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'Totally wrong': Winnipeg man says landlord denied life-changing medical equipment

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A Winnipeg man is raising a red flag after his landlord said no to health-care equipment that could change his life – a problem he believes is a human rights issue.

Alan MacKay, 77, lives with Type 2 diabetes and kidney function loss. It's a condition that requires him to go to the hospital for dialysis four times a week.

"It's my life. If I don't have this dialysis machine hooked up to me, I'm dead," he said.

MacKay said the whole process of travelling to the hospital for dialysis takes about eight hours, but he could get a huge portion of his life back with an at-home dialysis machine in his apartment.

The cost would be covered by Shared Health through the Manitoba Renal Program. The program's website notes it would return the rental unit to its original state, excluding paint, if the patient moves or ends the dialysis treatment.

"This is all being denied to me because the answer from the property manager is no," MacKay said, adding he was told he isn't able to get the at-home machine because his landlord denied the request.

The building's property manager Ryan Cerezo told CTV News in an email that he was informed the machine would require modifications to the cabinets, plumbing and electrical.

"Some changes would be left permanent," he said in an email. "I was left with a yes or no option to continue with the installation."

Cerezo said he chose not to proceed.

Shared Health tells CTV News landlords do need to sign off on any home dialysis equipment.

"If someone lives in a rental property, they must obtain legal written consent from the property owner for any renovations that would be required to safely and properly house the equipment," a spokesperson for Shared Health told CTV News.

"No landlord has a right to deny you your health care. Absolutely not," said MacKay.

It's a problem Laura Tamblyn Watts, the CEO of a national seniors advocacy organization CanAge, said she has seen across the country.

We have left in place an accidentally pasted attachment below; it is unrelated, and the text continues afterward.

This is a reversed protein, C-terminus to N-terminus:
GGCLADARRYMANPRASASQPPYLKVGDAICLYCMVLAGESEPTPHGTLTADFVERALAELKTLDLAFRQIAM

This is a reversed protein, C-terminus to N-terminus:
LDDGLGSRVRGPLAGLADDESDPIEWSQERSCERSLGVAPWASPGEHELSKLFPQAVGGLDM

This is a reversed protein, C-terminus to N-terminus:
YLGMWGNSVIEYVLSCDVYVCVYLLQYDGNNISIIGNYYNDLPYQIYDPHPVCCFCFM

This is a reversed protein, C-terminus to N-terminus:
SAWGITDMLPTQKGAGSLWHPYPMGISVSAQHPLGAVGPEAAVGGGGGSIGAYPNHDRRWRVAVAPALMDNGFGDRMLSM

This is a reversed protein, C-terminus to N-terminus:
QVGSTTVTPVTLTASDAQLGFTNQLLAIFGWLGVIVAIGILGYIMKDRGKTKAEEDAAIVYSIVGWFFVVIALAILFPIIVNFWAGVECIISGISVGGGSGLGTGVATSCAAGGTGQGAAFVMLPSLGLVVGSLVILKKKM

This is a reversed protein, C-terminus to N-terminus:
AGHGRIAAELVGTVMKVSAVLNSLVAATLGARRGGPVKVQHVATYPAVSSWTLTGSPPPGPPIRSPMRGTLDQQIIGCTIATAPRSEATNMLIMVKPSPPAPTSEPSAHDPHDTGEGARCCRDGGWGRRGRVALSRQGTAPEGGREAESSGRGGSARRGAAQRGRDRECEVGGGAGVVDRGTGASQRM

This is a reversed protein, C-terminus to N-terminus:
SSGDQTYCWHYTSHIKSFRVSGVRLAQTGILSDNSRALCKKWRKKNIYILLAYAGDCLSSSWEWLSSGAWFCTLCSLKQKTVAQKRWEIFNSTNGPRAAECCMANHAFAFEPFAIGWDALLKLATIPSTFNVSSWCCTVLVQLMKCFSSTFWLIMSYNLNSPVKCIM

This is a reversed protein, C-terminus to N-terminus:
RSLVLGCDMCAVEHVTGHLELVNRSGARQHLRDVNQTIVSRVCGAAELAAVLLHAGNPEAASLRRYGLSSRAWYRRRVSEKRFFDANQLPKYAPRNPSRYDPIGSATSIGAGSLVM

"This is where we see ableism, discrimination against people with disabilities, and ageism collide," she told CTV News.

She said the system right now creates two-tiered health care.

"If this particular gentleman owned his own home or had control over his own housing, he would be the one to make these decisions, and he would then be able to age in place at home with the care such as dialysis that he needs," she said.

"Because he doesn't own his own home and he's having to work with a landlord, he's in a much more vulnerable situation. And it means that he's not getting the benefits as somebody who owns their own home would have."

Shared Health told CTV News the right to home dialysis is protected under the Manitoba Human Rights Code as a reasonable accommodation.

"Landlords are encouraged to understand what rights there are to accommodate under the Code," it said in a statement. "Anyone who feels their rights are being compromised under the code should contact the Manitoba Human Rights Commission."

That's exactly what MacKay has done. He said he's filed a complaint with the commission, but was told it could be two years before his complaint is heard.

While it can't comment on specific cases, the Manitoba Human Rights Commission told CTV News the Human Rights Code requires employers, service and housing providers to uphold the right to equality and non-discrimination in Manitoba. This includes the right of tenants to reasonably accommodate to the point of undue hardship.

Shared Health said tenants can also reach out to the Residential Tenancies Branch, which can tell landlords what their obligations are in cases like this.

With no immediate course of action, MacKay said his only option is to continue travelling to the hospital for care he said he should be allowed to access in his own home.

"If it's happening to me, it could happen to anybody else," he said. "And that's wrong. Totally wrong." 

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